Alex Preston is a bestselling and award-winning novelist, most recently of the critically-acclaimed In Love and War. His new non-fiction work is As Kingfishers Catch Fire: Birds and Books, a stunning exploration of birds in literature, from Ovid to Ted Hughes.
When Alex was fifteen, he stopped being a birdwatcher. Adolescence and the scorn of his peers made him put away his binoculars, leave behind the hides and the nature reserves and the quiet companionship of his fellow birders. His love of birds didn’t disappear though. Rather, it went underground, and he began birdwatching in the books that he read, creating his own personal anthology of nature writing that brought the birds of his childhood back to brilliant life.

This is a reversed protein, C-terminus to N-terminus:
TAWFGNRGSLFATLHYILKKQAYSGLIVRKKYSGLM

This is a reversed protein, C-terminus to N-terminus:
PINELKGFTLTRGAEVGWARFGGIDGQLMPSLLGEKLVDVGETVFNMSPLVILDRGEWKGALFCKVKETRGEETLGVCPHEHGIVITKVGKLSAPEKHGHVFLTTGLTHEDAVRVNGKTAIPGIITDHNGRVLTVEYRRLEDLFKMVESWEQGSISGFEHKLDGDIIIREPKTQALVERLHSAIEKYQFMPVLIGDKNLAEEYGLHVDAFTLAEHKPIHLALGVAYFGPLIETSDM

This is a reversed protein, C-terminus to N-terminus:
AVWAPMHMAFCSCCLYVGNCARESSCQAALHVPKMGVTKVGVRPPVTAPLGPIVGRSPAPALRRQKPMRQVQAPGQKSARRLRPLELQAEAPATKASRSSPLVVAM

Preston’s personal and eccentric narrative is as much about the joy of reading and writing as it is about the thrill of wildlife. Moving from the ‘high requiem’ of Keats’s nightingale to the crow-strewn sky at the end of Alan Garner’s The Weirdstone of Brisingamen, from Ted Hughes’s brooding ‘Hawk in the Rain’ to the giddy anthropomorphism of Jonathan Livingstone Seagull, he will make you look at birds, at the world, in a newer, richer light.
Alex appears regularly on BBC television and radio. He writes for GQ, Harper’s Bazaar and Town & Country Magazine as well as monthly fiction reviews for the Observer. He is a Senior Lecturer in Creative Writing at the University of Kent.